November 28, 2023, 03:13:26 PM
Dyatlov Pass Forum

Author Topic: Podcast interview with Dr. Purzin and Dr. Gaume on their snow slab theory  (Read 2117 times)

0 Members and 1 Guest are viewing this topic.

August 20, 2023, 10:39:24 PM
Read 2117 times
Offline

Marchesk


A Fine Vintage is a history podcast. In their April 12th, 2023 podcast, the two hosts discussed the overall details of the incident without going too much into theories (one of the hosts did mention this website as a good resource). Then for their next podcast on April 26th, they had Dr. Alexander Puzrin and Dr. Johan Gaume as guests to primarily discuss the their delayed snow slab theory as published in various scientific journals. They do a good job summarizing their research for a general podcast audience, but when it comes to other theories, they were mostly dismissive. I understand Dr. Puzrin and Dr. Gaume became convinced by their own research, but what they did was to show it was possible there was a snow slab that could have caused the nine hikers to abandon the tent. What they didn't do is disprove the other theories.

It's unfortunate because all the press their paper has received in the past couple years has convinced many people that the case is essentially solved and no mystery remains. After all, two scientists produced a scientifically valid explanation! On the podcast, they describe their critics as mostly Russian conspiracy theorists, and give psychological reasons for holding on to theories involving coverups. One of them made it sound absurd that the tent could have been moved without giving any good reasons. As for other scientific explanations such as Katabatic wind or Karman Vortex Street, they more or less dismissed those as lacking proper scientific treatment in this case.

To be fair, it was a podcast format with limited time and limited questions. But what bothers me as how the hosts just accepte the explanation as does the general public with so little critical thinking. As someone who has been interested in this incident for a few years now, I don't find it convincing. Not any more so than any other explanation. As with all other theories, questions remain. Why wasn't the tent flattened by the slab or snow chunks? Why didn't the nine hikers dig out their equipment? Surely that would have been a better option than hiking below to try and survive the night in the woods poorly dressed. They had an ice axe and weren't suffering hypothermia yet. We know the tent was found only partially collapsed and it was possible to go inside and look around. Why didn't the tourists just wait a few minutes to make sure it was safe, and then go back inside to retrieve their stuff? Still less time than it would take to hike down the mountain.

I don't think it's very likely the Ravine 4 injuries happened at the tent. I really don't think three of them would try to return to the tent later if it was buried under tons of snow ice, at least not before it had time to warm up and blow away in the sun. If it was going to blow away shortly after because of the wind that night, then it doesn't make sense for them to hang out in the woods.

I put this in general because of the media impact in the English speaking part of the world. I don't have any particular theory I'm convinced of. It could have been a lot of things. But avalanche (of the smaller kind) has never seemed that convincing to me given the details of this particular case. Otherwise, it wouldn't have remained such a mystery for so long. Avalanches are obvious explanations in winter on snowy mountain sides. It's the first thing that comes to everyone's mind. Did they not know about snow slabs or slides in 1959? The Generation Why podcast covered DPI several years ago, prior to this paper, and one of the hosts dismissively said it was obviously an avalanche, and he did not think it was much of a mystery. I think people who make that claim lack an in depth knowledge of the case. This isn't a normal case that can be so easily explained.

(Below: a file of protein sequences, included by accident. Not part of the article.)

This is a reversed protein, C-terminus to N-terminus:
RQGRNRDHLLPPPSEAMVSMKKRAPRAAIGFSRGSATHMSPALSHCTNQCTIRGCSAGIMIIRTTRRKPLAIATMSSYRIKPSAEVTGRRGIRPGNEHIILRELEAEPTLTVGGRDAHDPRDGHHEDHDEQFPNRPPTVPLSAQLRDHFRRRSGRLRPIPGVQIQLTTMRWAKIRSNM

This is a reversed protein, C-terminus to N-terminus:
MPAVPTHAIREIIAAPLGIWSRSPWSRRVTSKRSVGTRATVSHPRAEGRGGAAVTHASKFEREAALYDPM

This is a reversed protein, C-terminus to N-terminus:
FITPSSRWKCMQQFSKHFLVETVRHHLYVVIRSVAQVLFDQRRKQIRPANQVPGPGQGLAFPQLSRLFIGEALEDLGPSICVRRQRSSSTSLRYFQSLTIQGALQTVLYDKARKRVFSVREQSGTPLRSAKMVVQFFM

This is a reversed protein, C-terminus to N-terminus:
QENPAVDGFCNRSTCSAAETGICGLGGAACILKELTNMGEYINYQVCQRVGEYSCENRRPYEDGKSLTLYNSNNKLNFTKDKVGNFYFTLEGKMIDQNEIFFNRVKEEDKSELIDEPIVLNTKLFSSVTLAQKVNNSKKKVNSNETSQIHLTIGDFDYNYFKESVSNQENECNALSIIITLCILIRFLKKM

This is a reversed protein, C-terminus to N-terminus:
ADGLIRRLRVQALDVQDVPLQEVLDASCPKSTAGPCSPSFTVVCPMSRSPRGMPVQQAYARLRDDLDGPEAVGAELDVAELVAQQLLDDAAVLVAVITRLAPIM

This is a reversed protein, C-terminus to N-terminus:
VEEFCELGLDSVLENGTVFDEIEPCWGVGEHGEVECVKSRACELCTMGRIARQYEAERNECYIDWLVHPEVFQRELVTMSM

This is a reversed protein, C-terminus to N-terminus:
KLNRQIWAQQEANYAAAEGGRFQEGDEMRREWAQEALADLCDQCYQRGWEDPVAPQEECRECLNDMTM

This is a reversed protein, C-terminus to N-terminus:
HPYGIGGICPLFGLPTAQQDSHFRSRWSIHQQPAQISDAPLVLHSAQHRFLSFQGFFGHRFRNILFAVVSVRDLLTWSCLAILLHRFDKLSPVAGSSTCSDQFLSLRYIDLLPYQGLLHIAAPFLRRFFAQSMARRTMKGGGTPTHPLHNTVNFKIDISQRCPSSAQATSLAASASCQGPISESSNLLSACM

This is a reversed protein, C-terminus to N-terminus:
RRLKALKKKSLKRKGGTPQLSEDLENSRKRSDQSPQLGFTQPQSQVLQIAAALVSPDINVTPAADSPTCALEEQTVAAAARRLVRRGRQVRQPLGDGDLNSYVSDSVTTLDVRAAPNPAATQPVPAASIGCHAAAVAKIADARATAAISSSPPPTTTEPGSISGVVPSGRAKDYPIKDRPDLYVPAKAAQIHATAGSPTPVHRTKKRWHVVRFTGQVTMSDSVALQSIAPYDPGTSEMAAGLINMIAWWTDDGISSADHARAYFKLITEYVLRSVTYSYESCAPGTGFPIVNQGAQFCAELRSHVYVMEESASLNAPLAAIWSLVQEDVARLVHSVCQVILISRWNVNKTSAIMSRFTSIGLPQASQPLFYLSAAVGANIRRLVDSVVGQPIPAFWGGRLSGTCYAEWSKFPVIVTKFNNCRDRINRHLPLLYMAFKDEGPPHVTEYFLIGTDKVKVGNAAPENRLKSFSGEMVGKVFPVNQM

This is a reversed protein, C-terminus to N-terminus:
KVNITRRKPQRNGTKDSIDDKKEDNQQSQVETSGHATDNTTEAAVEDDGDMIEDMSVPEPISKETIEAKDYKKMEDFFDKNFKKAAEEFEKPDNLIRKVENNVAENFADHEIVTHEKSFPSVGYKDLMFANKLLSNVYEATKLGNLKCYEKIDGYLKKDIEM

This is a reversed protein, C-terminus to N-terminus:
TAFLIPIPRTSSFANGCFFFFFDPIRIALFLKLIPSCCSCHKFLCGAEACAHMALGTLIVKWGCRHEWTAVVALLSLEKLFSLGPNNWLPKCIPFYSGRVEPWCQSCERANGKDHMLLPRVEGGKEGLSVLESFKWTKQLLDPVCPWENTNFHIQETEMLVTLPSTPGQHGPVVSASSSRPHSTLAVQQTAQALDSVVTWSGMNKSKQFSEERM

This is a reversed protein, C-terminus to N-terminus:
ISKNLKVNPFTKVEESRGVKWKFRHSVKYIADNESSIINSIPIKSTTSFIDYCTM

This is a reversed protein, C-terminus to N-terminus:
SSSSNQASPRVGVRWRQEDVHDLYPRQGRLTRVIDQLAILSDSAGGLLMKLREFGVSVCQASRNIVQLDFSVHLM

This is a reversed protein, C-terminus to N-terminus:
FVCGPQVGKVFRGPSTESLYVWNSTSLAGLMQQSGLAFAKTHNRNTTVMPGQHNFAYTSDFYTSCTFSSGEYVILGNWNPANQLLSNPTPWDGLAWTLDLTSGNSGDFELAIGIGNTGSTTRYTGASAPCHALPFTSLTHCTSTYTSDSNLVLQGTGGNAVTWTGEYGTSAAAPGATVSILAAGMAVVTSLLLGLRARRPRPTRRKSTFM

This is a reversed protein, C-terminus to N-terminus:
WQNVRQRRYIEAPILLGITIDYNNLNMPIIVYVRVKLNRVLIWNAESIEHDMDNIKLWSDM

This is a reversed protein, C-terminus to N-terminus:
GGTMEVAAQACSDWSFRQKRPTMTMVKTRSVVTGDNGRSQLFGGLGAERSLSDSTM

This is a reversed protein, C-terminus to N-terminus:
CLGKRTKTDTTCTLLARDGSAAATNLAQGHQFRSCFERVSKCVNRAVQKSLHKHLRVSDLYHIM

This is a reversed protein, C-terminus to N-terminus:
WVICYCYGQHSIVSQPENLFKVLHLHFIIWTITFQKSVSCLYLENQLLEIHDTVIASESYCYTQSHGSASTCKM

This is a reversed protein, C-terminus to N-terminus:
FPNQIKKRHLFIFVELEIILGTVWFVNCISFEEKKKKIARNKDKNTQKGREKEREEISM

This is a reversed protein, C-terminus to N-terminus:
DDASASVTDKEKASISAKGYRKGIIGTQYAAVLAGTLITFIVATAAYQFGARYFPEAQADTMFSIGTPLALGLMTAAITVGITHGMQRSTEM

« Last Edit: August 20, 2023, 11:20:43 PM by Marchesk »
 
The following users thanked this post: marieuk, Manti, WinterLeia, amashilu

August 21, 2023, 01:51:04 PM
Reply #1
Offline

WinterLeia


I haven’t seen their podcast yet. So I can’t really comment about it. I don’t believe that the injuries happened at the tent either. The  problem for me is that is the one advantage I think the theory has over other ones, because it explains how the hikers could have gotten such horrific internal injuries with relatively little external injuries in comparison, as well as the symmetrical nature of Semyon and Luda’s wounds. Without that, it’s just one more theory among many to me. They could have just as miraculously avoided the flailing hooves of a trampling reindeer or a single broken bone after being thrown twenty feet by a katabatic wind as all nine people avoiding being crushed by a snow shelf falling directly on them. Okay, so I’m being somewhat facetious about the reindeer attack. An avalanche does sound a bit more likely. But having dinner with Big Foot or being beamed up by the mother ship? Well, now I think I definitely hear the roar of an avalanche!
 

August 21, 2023, 02:09:26 PM
Reply #2
Offline

eurocentric


Had there been a slab-slip, what was stopping them digging out the tent? It's presented as an impossible task, but they had already dug out a trench using ski poles and hands, 2 tonnes of frozen snow, and apparently had access to some of these tools, and flashlights and lanterns to see in the dark.

Once a certain amount of snow had been lifted away some of the hikers could get underneath the canvas through the tent flap and heave with their legs and sides to make the rest slide away.